OPVs that do nothing to address the shortage of escorts the fleet already faces. Honestly, we’d be better with the opposite: if T31 does come to £250mn as planned, you could get one frigate for the price of two River B2s. In an ideal world, instead of buying 5 new OPVs we’d have gotten 2 more frigates and several lower end OPVs (there is absolutely no need for an OPV to be manufactured to military standards, nor have the quality of sensor suite that the River B2s have, its just gold plating), but hey ho. Extra hunter killers would be… Read more »

Stephen G.
Guest
Stephen G.

Yes, more type 31s and a few diesel electric subs as a cheap way to boost numbers.

David Stephen
Guest
David Stephen

It would be way cheaper and easier to crew another SSN than a class of 4/5 SSKs. Astute number 8 would cost just over a billion and require 98 crew. A fleet of 4/5 SSKs would cost over 2 billion (unless we can do it cheaper than Japan, Germany or Sweden) and require some 200+ crew. There would also need to be a new training pipeline set up and spares and maintenance arranged. That’s before we even consider the many shortcomings of SSKs, like range and endurance. If you can afford them you build SSNs every time.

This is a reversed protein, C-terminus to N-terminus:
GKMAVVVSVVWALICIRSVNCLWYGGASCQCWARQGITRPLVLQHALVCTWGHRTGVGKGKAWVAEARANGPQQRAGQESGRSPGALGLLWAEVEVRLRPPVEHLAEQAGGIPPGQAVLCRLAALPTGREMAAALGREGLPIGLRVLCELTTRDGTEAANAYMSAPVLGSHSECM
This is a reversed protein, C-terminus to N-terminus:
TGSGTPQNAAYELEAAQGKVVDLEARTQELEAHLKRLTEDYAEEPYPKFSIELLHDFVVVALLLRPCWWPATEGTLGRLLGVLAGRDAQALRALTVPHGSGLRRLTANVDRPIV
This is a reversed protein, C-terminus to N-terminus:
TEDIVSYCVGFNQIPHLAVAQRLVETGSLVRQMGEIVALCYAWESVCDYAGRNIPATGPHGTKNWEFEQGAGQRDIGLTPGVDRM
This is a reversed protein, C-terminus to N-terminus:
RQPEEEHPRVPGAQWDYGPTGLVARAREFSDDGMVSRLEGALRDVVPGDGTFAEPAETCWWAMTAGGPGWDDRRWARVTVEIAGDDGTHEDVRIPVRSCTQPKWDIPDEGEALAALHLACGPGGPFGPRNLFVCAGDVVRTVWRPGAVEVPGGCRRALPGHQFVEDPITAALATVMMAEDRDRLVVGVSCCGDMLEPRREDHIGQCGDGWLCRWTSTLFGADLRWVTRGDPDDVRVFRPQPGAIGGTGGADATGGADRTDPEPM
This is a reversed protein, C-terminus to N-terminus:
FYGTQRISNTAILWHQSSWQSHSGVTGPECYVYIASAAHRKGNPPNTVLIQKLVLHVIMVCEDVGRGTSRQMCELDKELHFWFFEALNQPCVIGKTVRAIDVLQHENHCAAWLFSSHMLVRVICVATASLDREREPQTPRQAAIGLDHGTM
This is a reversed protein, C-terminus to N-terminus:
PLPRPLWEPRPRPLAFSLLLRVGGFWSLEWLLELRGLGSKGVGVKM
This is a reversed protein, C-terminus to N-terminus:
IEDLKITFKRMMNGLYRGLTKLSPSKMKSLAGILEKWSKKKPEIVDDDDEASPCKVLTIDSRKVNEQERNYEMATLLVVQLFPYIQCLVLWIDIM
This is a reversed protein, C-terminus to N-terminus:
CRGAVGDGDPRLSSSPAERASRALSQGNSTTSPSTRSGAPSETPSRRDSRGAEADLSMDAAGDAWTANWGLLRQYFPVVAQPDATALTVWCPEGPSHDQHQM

Jim
Guest
Jim

Or mutiple modern non nuclear off the peg (have no idea of the relative cost though)

David Stephen
Guest
David Stephen

We need something capable of NGFS as with only 6 AAW & 8 ASW they won’t be doing it and neither will a River with a pop gun. Totally agree on an eighth Astute but stop River Batch 2 at 5 and retain Clyde for FIGS.

Paul.P
Guest
Paul.P

Crisply put. The Type 31 core gun requirement can be met by a 57mm which BAE are on record as saying that would be their preferred choice. Babcock I would guess would propose the OTO 76mm. We all would like the Mk 45 5in but at probably £30-40m a pop and given that there are no plans to replace the Mk 8 on Type 45 I see transferring the Mk8s across from the Type 23s as a good option.